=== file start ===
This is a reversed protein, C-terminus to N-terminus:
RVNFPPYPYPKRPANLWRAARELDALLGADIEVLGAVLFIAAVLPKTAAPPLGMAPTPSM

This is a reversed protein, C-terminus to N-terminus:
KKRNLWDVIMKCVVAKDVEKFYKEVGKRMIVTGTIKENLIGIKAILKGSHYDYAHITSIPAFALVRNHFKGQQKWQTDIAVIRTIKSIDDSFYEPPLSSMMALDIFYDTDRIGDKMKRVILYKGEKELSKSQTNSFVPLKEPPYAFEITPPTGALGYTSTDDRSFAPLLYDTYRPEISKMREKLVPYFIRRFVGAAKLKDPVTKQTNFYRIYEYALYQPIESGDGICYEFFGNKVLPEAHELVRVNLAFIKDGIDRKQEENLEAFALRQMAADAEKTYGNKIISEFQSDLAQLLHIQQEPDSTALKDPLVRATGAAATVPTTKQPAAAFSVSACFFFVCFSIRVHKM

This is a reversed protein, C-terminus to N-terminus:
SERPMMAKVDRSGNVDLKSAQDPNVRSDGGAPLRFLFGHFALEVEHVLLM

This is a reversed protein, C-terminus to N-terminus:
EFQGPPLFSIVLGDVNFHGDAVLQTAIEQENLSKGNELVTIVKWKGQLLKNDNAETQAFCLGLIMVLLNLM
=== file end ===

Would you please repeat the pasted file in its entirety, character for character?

This is a reversed protein, C-terminus to N-terminus:
RVNFPPYPYPKRPANLWRAARELDALLGADIEVLGAVLFIAAVLPKTAAPPLGMAPTPSM

This is a reversed protein, C-terminus to N-terminus:
KKRNLWDVIMKCVVAKDVEKFYKEVGKRMIVTGTIKENLIGIKAILKGSHYDYAHITSIPAFALVRNHFKGQQKWQTDIAVIRTIKSIDDSFYEPPLSSMMALDIFYDTDRIGDKMKRVILYKGEKELSKSQTNSFVPLKEPPYAFEITPPTGALGYTSTDDRSFAPLLYDTYRPEISKMREKLVPYFIRRFVGAAKLKDPVTKQTNFYRIYEYALYQPIESGDGICYEFFGNKVLPEAHELVRVNLAFIKDGIDRKQEENLEAFALRQMAADAEKTYGNKIISEFQSDLAQLLHIQQEPDSTALKDPLVRATGAAATVPTTKQPAAAFSVSACFFFVCFSIRVHKM

This is a reversed protein, C-terminus to N-terminus:
SERPMMAKVDRSGNVDLKSAQDPNVRSDGGAPLRFLFGHFALEVEHVLLM

This is a reversed protein, C-terminus to N-terminus:
EFQGPPLFSIVLGDVNFHGDAVLQTAIEQENLSKGNELVTIVKWKGQLLKNDNAETQAFCLGLIMVLLNLM